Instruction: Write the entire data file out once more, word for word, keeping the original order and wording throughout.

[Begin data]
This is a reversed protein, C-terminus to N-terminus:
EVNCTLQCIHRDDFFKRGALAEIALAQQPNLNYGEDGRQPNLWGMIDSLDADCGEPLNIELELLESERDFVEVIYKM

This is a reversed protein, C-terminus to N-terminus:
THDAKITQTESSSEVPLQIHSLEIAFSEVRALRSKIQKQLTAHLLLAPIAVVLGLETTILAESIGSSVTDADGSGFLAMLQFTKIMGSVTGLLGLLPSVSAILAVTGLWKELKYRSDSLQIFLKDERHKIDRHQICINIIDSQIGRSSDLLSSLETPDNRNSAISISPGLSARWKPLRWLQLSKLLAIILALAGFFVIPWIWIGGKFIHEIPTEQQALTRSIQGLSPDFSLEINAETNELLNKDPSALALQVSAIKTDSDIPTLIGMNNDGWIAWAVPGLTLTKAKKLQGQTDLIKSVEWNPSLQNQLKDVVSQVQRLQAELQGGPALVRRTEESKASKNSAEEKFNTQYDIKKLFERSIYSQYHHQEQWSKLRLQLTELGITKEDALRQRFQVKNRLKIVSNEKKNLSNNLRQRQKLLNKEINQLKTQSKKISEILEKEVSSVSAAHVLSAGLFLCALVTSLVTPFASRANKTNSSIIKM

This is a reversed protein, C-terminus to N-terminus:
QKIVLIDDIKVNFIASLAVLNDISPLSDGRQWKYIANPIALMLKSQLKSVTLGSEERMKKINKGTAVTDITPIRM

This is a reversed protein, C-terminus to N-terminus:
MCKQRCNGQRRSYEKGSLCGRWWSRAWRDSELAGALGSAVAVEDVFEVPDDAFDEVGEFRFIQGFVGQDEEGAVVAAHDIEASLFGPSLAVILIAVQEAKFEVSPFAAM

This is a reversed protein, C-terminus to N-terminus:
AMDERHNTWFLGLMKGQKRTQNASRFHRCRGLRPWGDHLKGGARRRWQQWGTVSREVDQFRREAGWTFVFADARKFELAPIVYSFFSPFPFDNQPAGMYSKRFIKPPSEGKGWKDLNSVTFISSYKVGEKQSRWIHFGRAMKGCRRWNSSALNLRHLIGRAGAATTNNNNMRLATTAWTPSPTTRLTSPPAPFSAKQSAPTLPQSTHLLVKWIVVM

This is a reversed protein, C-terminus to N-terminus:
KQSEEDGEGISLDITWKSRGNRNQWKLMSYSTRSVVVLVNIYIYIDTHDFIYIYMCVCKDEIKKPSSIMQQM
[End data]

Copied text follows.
This is a reversed protein, C-terminus to N-terminus:
EVNCTLQCIHRDDFFKRGALAEIALAQQPNLNYGEDGRQPNLWGMIDSLDADCGEPLNIELELLESERDFVEVIYKM

This is a reversed protein, C-terminus to N-terminus:
THDAKITQTESSSEVPLQIHSLEIAFSEVRALRSKIQKQLTAHLLLAPIAVVLGLETTILAESIGSSVTDADGSGFLAMLQFTKIMGSVTGLLGLLPSVSAILAVTGLWKELKYRSDSLQIFLKDERHKIDRHQICINIIDSQIGRSSDLLSSLETPDNRNSAISISPGLSARWKPLRWLQLSKLLAIILALAGFFVIPWIWIGGKFIHEIPTEQQALTRSIQGLSPDFSLEINAETNELLNKDPSALALQVSAIKTDSDIPTLIGMNNDGWIAWAVPGLTLTKAKKLQGQTDLIKSVEWNPSLQNQLKDVVSQVQRLQAELQGGPALVRRTEESKASKNSAEEKFNTQYDIKKLFERSIYSQYHHQEQWSKLRLQLTELGITKEDALRQRFQVKNRLKIVSNEKKNLSNNLRQRQKLLNKEINQLKTQSKKISEILEKEVSSVSAAHVLSAGLFLCALVTSLVTPFASRANKTNSSIIKM

This is a reversed protein, C-terminus to N-terminus:
QKIVLIDDIKVNFIASLAVLNDISPLSDGRQWKYIANPIALMLKSQLKSVTLGSEERMKKINKGTAVTDITPIRM

This is a reversed protein, C-terminus to N-terminus:
MCKQRCNGQRRSYEKGSLCGRWWSRAWRDSELAGALGSAVAVEDVFEVPDDAFDEVGEFRFIQGFVGQDEEGAVVAAHDIEASLFGPSLAVILIAVQEAKFEVSPFAAM

This is a reversed protein, C-terminus to N-terminus:
AMDERHNTWFLGLMKGQKRTQNASRFHRCRGLRPWGDHLKGGARRRWQQWGTVSREVDQFRREAGWTFVFADARKFELAPIVYSFFSPFPFDNQPAGMYSKRFIKPPSEGKGWKDLNSVTFISSYKVGEKQSRWIHFGRAMKGCRRWNSSALNLRHLIGRAGAATTNNNNMRLATTAWTPSPTTRLTSPPAPFSAKQSAPTLPQSTHLLVKWIVVM

This is a reversed protein, C-terminus to N-terminus:
KQSEEDGEGISLDITWKSRGNRNQWKLMSYSTRSVVVLVNIYIYIDTHDFIYIYMCVCKDEIKKPSSIMQQM